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National News

Nursing homes will have minimum staffing requirements under new federal rule


Sara Luterman, The 19th

This story was originally published by The 19th.

The Biden administration finalized a rule on Monday to create a federal minimum staffing level for nursing homes, the biggest change to nursing home regulations since they were first established in the 1970s.

Vice President Kamala Harris announced the new rule at an event in the battleground state of Wisconsin. The event was held with SEIU, a union representing many long-term care workers both in and out of nursing homes. At the same event, Harris announced the finalization of a rule mandating that at least 80 percent of Medicaid payments for home care go to salaries for workers, in an attempt to boost their pay. The Biden administration first announced their intention to make the move last year, as part of a package of executive orders on caregiving

“This is about dignity. This is about the dignity we, as a society, owe to those who care for the least of these. This is God’s work: To care for people you’ve never met before, you’re not related to. And you care for them as if they’re a member of your family. Everyone would want that for themselves or for a member of their family. Let’s recognize the gift these talented professionals give,” Harris said, addressing the care workers in the audience.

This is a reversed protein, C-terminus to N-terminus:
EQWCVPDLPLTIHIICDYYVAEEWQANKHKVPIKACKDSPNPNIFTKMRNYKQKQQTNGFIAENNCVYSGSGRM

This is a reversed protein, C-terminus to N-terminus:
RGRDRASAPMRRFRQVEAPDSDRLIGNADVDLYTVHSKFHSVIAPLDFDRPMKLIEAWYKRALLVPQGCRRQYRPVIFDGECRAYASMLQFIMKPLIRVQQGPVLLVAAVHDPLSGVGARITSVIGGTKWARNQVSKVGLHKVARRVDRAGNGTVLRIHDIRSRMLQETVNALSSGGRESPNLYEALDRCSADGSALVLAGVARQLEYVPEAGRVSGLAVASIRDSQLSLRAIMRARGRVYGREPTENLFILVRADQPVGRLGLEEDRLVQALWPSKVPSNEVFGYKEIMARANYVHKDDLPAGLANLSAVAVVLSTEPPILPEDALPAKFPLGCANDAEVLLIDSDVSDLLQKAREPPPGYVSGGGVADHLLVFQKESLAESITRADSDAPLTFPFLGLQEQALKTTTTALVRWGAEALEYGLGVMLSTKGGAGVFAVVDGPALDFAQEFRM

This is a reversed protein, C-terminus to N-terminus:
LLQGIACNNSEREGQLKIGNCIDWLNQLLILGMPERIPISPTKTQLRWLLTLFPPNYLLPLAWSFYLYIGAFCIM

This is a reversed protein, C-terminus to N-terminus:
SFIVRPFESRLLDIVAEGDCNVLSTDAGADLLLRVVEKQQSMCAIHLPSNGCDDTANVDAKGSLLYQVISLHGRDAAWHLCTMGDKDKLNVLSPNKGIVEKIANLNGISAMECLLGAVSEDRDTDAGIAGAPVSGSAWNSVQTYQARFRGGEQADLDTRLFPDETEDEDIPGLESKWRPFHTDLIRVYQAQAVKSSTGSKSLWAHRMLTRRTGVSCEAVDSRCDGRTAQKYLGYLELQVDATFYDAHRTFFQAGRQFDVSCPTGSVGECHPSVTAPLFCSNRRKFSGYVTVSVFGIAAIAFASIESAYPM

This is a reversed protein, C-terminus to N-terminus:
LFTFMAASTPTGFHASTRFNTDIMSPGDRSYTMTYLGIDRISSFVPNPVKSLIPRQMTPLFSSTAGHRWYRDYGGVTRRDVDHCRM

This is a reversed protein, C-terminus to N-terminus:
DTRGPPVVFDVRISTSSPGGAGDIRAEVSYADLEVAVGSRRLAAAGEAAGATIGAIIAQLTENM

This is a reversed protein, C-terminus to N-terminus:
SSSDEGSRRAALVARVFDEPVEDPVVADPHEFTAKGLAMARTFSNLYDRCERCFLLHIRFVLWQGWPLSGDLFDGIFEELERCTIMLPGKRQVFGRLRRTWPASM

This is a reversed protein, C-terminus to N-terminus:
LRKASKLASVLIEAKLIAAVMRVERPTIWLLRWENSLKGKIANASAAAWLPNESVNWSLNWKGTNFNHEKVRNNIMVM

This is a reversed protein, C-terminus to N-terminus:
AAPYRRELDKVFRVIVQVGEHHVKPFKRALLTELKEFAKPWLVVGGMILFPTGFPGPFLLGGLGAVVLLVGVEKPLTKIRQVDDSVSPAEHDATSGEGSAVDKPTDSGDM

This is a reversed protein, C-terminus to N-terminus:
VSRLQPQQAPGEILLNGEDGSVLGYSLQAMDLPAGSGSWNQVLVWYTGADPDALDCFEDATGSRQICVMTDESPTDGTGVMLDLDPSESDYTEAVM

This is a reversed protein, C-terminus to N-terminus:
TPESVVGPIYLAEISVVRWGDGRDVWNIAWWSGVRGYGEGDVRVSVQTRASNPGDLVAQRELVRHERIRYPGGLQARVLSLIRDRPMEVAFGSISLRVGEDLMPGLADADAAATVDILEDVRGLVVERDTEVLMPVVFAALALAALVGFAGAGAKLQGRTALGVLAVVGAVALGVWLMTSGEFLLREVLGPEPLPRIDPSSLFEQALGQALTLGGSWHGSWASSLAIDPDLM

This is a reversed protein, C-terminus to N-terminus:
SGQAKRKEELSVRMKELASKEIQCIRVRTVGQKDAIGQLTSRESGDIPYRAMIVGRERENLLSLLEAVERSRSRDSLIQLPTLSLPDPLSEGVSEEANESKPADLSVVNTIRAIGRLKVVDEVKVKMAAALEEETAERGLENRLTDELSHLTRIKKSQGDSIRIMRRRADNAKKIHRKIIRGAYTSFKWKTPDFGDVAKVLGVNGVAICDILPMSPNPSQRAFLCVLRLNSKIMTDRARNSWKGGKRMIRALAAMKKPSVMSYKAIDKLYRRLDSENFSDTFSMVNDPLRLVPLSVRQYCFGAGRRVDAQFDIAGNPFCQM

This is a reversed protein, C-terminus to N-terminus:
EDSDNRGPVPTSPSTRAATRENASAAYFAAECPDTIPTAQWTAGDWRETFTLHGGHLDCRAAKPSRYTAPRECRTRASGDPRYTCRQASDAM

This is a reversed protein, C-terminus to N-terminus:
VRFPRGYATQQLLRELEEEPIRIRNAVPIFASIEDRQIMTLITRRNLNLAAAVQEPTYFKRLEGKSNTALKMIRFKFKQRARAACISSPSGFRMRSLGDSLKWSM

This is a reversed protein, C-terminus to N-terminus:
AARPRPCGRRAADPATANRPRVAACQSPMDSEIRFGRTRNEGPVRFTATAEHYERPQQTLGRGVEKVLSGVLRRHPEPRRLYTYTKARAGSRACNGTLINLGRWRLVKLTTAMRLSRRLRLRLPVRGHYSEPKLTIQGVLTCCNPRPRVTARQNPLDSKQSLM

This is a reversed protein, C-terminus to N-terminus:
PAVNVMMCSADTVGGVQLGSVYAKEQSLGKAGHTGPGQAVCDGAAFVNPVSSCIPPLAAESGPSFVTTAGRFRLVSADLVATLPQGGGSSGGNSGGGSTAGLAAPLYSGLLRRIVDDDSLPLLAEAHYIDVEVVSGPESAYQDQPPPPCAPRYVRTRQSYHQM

The final rule requires nursing homes to provide 3.48 staffing hours per resident per day and have a registered nurse on site at all times. Prior to the rule, there were no minimum staffing requirements for nursing homes at the federal level. The rule is largely similar to the earlier version proposed in September, but it will have more exceptions and a longer phase-in for rural nursing homes, which face more pronounced staffing challenges.